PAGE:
Having a tracking software on your device is means next to nothing, as there is no way you can prove the police that it really is your device and it really is there. The only thing they have is your word, or maybe isn't even that, because you don't have control over the device anymore: the thief could just as well submit fake data. If this was enough for a search there would be hundreds of ways to misuse it to cause harm to someone, and people here would cry fascism and police brutality. But when there is a shiny Apple device at stake, civil liberties doesn't seem to be that important all of a sudden.

      I would think that he could get the paperwork showing the serial number of THAT device matches the deivce he purchased, Images of HIM/friends on the phone, etc.

      Sadly, this "too much" effort isn't just for things like this. A few years ago, I had someone illegally use my CC # and make charges. I got the money back but I also had contacted every company where an illegal purchase was made, and finally tracked one that could correlate my home addy to the theif's order. I got their Name, Address, phone, etc.

      When I filed the police report (per my Bank's orders), NOTHING happened. As far as I can tell, this person didn't get arrested and whatever had been shipped to him, he got to keep. (The only good thing was the companies he'd bought from flagged his name if he ordered again).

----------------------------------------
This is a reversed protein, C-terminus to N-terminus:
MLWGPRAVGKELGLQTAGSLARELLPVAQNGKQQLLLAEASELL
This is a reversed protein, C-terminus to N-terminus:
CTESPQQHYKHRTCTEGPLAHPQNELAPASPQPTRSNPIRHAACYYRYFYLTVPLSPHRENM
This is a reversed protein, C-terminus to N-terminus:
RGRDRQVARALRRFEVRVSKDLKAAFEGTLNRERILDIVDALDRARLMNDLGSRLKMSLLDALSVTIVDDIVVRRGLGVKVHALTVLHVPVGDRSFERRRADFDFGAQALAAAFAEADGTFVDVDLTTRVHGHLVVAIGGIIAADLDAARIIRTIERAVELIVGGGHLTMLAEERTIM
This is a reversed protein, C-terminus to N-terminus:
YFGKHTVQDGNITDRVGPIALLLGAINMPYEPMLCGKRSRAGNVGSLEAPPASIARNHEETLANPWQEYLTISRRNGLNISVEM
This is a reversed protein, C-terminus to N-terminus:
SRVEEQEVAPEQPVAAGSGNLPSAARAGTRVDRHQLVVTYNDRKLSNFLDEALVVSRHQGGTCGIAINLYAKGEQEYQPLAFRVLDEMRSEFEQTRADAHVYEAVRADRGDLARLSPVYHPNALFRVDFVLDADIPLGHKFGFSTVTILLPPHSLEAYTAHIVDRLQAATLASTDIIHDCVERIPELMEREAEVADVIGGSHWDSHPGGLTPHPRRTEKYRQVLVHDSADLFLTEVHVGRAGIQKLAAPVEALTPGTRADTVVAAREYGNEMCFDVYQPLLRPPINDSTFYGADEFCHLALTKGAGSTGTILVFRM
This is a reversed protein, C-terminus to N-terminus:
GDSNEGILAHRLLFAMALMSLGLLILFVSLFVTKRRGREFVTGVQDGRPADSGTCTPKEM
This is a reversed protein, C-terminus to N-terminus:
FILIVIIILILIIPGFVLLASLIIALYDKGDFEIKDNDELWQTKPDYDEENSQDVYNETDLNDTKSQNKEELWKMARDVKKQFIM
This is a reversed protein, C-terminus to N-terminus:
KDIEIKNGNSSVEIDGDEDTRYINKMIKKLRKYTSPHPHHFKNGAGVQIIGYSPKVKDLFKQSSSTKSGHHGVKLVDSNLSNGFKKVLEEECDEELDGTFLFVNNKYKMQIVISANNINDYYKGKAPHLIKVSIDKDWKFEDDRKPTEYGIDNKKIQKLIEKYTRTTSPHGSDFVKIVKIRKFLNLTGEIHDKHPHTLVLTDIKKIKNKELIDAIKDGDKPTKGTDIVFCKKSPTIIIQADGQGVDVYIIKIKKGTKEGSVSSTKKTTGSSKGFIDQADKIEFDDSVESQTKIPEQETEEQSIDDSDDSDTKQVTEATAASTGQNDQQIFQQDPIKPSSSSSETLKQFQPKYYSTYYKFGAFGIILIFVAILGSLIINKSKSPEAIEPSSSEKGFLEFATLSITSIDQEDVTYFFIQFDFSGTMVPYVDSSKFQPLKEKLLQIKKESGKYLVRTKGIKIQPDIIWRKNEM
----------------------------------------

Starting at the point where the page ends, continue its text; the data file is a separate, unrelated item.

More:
• by Anonymous Coward on Thursday March 15, 2012 @12:02PM (#39366291)

    To put this in a slightly different context, raiding an address because of the location prodived by an app doesn't always work out [thisisnottingham.co.uk]:

    A LANDLORD says he is disgusted after police smashed down the door of his house looking for a burglar – after receiving information from an iPad app. The victim of the burglary had his iPhone stolen, but had software on his iPad that used satellite technology to trace his stolen phone. It pinpointed the phone to the house in Rufford Road, Sherwood. But when officers broke in they found no trace of it or the burglar.

    It then goes on to quote an academic as saying:

    "The apps' accuracy can be impressive. In an urban area the range is roughly 50m. But it cannot pinpoint an iPhone to a specific address in a built up neighbourhood.

    So yeah, just because apps are handy doesn't mean they'll always provide enough evidence to raid somewhere on.

  • by goodmanj (234846) on Thursday March 15, 2012 @12:20PM (#39366637)

    For those playing at home: network tracking and identification isn't enough to even grant a search warrant for theft of physical property, but it's enough evidence to convict in a case of "theft" of intellectual property.

    Double standards much?